Michele watches the black mysterious river flow past the barge and muses grimly on the depth of his own misery and on how many human problems those dark waters have solved.  The river is calm, he comments, unaffected by the passing years, and has carried endless bodies to their peaceful end, itself responsible for some of these deaths.  ‘Flow on, and wash away my grief’, he sings, and asks the river to take him to his own death.  He collapses in grief, and then, pulling himself together, takes out his matches and lights his pipe.


On-shore, Luigi sees the flare of the match and leaps lightly onto the gangplank.  Michele hides until he can recognise the intruder, then jumps on Luigi and holds him tightly by the throat.  He asks Luigi why he has come – is it to meet his mistress?  Luigi, terrified, denies this.  Michele tightens his grip and tries to force a confession out of Luigi.  Luigi tries to reach for his knife, but Michele grabs it and tells Luigi that if he confesses, he will release him.  Luigi cries out that he loves Giorgetta; Michele forces him to repeat it, and then strangles him and covers his body with the cloak.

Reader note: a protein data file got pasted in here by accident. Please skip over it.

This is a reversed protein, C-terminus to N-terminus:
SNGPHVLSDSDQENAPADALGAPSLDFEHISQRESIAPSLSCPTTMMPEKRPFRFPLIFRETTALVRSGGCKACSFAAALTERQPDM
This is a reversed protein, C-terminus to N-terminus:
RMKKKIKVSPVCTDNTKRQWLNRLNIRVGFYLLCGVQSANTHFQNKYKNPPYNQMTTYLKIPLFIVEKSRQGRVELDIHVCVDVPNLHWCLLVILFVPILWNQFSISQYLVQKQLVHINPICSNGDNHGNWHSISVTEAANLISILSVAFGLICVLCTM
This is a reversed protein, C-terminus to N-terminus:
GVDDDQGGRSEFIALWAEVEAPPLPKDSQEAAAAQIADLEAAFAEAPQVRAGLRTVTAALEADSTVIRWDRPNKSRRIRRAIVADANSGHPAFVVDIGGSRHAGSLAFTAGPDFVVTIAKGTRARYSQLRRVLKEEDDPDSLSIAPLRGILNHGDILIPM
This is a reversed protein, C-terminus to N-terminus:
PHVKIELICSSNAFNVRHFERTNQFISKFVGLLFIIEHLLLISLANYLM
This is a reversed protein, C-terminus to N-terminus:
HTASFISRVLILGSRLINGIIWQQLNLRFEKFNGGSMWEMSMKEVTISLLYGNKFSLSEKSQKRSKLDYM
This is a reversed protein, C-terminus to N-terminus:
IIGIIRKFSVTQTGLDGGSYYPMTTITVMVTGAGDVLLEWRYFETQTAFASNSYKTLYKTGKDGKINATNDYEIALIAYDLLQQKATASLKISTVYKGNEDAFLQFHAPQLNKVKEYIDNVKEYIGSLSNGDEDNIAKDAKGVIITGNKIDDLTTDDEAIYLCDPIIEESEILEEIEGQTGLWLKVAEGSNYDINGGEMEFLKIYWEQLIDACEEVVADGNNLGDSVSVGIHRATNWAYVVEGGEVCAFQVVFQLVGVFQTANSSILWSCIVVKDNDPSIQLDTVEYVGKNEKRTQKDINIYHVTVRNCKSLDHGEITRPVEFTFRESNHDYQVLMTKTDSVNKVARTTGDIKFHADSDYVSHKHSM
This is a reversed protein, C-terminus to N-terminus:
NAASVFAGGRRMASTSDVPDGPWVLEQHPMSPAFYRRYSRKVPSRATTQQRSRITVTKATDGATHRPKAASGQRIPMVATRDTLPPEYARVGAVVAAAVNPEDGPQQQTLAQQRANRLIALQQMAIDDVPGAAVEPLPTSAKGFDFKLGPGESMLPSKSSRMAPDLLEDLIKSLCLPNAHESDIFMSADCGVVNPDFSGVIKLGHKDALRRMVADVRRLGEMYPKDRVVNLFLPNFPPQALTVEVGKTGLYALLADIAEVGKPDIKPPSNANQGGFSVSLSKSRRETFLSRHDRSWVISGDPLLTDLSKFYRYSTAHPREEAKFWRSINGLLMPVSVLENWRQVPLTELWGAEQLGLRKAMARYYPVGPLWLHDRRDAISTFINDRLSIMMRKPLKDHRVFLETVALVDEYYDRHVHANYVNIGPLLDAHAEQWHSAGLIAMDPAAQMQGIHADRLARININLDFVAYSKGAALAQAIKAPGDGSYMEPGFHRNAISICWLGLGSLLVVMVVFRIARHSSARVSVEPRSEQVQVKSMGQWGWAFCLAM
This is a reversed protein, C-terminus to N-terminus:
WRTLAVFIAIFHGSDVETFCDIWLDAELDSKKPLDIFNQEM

Giorgetta comes onto the deck and tells Michele that she felt afraid.  She apologises for being so mean to him and tries to approach him.  He reminds her that in the past, when she was afraid, he would take her under his cloak and comfort her.  She replies that he used to tell her that every man needs a great cloak under which he can conceal sometimes a great joy and other times a great sorrow.  Michele says ‘… and sometimes, a murder’.  He lifts the cloak and Luigi’s body falls forward.  Horror-stricken, Giorgetta falls back but Michele grabs her and forces her down onto the body of her dead lover.




Related articles can be found on


  • The background to the writing of Il Tabarro

  • The life and operas of Giacomo Puccini

  • The life and librettos of Giuseppe Adami

  • Didier Gold’s play La Houppelande and the differences between the play and Puccini’s opera

  • The plots of the other two operas which form Il Trittico (Suor Angelica and Gianni Schicchi), and of all of Puccini’s operas

  • Cats in opera

  • Inns and taverns in opera

  • Tobacco in opera


… and many, many more aspects of opera


© Roger Witts 2004